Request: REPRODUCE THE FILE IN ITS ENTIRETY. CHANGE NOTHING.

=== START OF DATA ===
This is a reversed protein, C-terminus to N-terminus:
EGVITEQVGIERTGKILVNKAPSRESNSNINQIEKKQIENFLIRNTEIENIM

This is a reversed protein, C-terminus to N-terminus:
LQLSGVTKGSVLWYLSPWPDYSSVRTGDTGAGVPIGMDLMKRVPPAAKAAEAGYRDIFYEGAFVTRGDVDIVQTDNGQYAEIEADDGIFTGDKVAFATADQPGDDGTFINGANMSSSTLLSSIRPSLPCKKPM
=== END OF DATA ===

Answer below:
This is a reversed protein, C-terminus to N-terminus:
EGVITEQVGIERTGKILVNKAPSRESNSNINQIEKKQIENFLIRNTEIENIM

This is a reversed protein, C-terminus to N-terminus:
LQLSGVTKGSVLWYLSPWPDYSSVRTGDTGAGVPIGMDLMKRVPPAAKAAEAGYRDIFYEGAFVTRGDVDIVQTDNGQYAEIEADDGIFTGDKVAFATADQPGDDGTFINGANMSSSTLLSSIRPSLPCKKPM